"“Model of society”…“solidarity”…“I’m not here for me”…“problem of society.” Today, this language is absent not only from the Tea Party right, but, unfortunately, also from the main currents of the American left. And yet, this language, by its very existence, stands as proof that despite the inexorable global forces allegedly responsible for the acid bath in which society is currently being dissolved, it remains possible to “think society.” One day, at a highway roadblock organized by truck drivers in northern France, a Belgian long-haul driver, furious to find himself stuck, got out of his vehicle to confront the French unionists. “Your pension reform, it’s like that everywhere – in Belgium, too. What are we going to do, shut down the country, like you?” “Well, yeah” came the answer."
— The Politics of Being Alone | Jacobin
"“to fight for our future without nukes together”: Joint Letter from three Japanese anti-nuclear activists - A Historic movement is underway in Tamil Nadu State against Koodankulam nuclear power station. People across the world are moved by the resistance and want to express solidarity. We tried to visit India to show our solidarity on September 25 but were denied access at Chennai airport. After an hour-long interrogation, we had our paper written as “Inadmissible person” ,which denied our entrance to India. It is unforgivable for the government, which invites countless nuclear merchants from Western countries, to deny such small citizens like us. We are writing this letter because we would like you to know what we experienced."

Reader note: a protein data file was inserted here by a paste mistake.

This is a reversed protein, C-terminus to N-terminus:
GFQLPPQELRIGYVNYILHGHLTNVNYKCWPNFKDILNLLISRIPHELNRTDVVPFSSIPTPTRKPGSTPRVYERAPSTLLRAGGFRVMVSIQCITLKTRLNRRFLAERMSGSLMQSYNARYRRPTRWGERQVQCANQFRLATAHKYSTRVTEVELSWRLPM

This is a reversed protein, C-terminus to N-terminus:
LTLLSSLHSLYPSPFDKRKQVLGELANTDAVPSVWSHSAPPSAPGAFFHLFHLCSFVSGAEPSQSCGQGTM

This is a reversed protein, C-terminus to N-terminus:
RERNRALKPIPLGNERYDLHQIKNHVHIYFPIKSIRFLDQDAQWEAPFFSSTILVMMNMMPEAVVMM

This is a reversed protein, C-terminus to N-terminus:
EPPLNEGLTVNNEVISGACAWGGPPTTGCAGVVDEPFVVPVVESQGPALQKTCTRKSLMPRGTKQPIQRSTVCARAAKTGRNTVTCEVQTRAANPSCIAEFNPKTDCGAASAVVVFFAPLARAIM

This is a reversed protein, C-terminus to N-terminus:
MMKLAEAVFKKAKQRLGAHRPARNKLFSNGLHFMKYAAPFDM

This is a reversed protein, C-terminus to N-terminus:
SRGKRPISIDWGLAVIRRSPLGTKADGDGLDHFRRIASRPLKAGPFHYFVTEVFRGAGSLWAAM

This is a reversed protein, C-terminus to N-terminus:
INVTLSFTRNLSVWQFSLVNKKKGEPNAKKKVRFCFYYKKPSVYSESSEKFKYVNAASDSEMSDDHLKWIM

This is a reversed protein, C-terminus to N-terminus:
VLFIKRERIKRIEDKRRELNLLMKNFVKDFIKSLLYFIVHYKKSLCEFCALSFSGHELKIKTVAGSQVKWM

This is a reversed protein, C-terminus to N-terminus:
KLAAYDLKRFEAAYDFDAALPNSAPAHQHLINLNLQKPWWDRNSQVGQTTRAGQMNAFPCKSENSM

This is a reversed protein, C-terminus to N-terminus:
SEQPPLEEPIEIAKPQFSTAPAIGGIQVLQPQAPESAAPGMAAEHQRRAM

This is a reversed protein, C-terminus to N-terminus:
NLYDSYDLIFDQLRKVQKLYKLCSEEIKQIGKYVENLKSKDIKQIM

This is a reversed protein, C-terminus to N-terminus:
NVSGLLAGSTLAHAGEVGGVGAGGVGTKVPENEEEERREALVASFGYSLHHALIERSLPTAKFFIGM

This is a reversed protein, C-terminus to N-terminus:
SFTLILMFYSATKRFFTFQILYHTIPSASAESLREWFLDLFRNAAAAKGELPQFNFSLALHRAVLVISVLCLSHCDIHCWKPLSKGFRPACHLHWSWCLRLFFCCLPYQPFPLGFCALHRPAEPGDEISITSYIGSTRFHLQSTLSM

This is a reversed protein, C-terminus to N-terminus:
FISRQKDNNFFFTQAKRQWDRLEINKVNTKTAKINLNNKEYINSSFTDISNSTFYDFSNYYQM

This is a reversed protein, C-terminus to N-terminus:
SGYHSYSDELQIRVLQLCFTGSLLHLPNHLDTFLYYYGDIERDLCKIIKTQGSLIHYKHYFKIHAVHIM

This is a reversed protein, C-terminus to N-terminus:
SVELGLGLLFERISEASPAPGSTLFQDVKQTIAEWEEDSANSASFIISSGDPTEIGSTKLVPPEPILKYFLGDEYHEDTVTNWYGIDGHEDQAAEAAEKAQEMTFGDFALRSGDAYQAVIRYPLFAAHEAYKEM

— Koodankulam Speaks – Updates, Links, Photographs « Chai Kadai
"The fact finding team comprises former High Court Judge Kolse Patil, journalist Kalpana Sharma and writers Joe D’Cruz and Revathi. An anti-Koodankulam plant protest leader Peter Milton told Express that the fact finding team arrived at Idinthakarai at around 5 pm on Wednesday and met some of the protestors who were affected in the September 10 incident. On Thursday, the team would inspect the destroyed fibre boats and two-wheelers, and later would visit the Tsunami Nagar at Idinthakarai. From there, the team would proceed to Koodankulam village. PMANE Meet Today People’s Movement Against Nuclear Energy (PMANE) leader M Pushparayan told Express that they would most probably finalise their plans on the next course of protest on Thursday. “Community leaders and village committee leaders from Idinthakarai and Kuthenkuly as well as the protest leaders would sit together and discuss the next course of action. The plan has not been finalised yet,” he added."
— Fact-finding team meets protestors - The New Indian Express 20 September 2012